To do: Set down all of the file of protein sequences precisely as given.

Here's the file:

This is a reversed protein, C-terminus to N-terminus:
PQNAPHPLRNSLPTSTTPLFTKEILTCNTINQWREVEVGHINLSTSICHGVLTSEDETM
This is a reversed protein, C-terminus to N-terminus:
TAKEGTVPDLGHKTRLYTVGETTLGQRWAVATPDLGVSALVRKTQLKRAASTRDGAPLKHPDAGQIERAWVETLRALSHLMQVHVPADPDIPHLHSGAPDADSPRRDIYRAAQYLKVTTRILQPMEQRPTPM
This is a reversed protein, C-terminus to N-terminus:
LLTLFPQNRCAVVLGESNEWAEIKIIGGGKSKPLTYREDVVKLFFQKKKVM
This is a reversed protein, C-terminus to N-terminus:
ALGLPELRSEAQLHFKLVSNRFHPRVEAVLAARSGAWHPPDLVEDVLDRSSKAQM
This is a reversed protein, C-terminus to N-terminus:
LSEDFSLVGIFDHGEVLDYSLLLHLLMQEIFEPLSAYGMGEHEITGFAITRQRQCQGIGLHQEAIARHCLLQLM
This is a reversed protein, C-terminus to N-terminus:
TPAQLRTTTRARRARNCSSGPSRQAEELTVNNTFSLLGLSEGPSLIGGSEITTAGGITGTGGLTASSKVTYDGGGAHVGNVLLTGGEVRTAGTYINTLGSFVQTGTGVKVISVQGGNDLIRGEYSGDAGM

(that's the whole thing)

This is a reversed protein, C-terminus to N-terminus:
PQNAPHPLRNSLPTSTTPLFTKEILTCNTINQWREVEVGHINLSTSICHGVLTSEDETM
This is a reversed protein, C-terminus to N-terminus:
TAKEGTVPDLGHKTRLYTVGETTLGQRWAVATPDLGVSALVRKTQLKRAASTRDGAPLKHPDAGQIERAWVETLRALSHLMQVHVPADPDIPHLHSGAPDADSPRRDIYRAAQYLKVTTRILQPMEQRPTPM
This is a reversed protein, C-terminus to N-terminus:
LLTLFPQNRCAVVLGESNEWAEIKIIGGGKSKPLTYREDVVKLFFQKKKVM
This is a reversed protein, C-terminus to N-terminus:
ALGLPELRSEAQLHFKLVSNRFHPRVEAVLAARSGAWHPPDLVEDVLDRSSKAQM
This is a reversed protein, C-terminus to N-terminus:
LSEDFSLVGIFDHGEVLDYSLLLHLLMQEIFEPLSAYGMGEHEITGFAITRQRQCQGIGLHQEAIARHCLLQLM
This is a reversed protein, C-terminus to N-terminus:
TPAQLRTTTRARRARNCSSGPSRQAEELTVNNTFSLLGLSEGPSLIGGSEITTAGGITGTGGLTASSKVTYDGGGAHVGNVLLTGGEVRTAGTYINTLGSFVQTGTGVKVISVQGGNDLIRGEYSGDAGM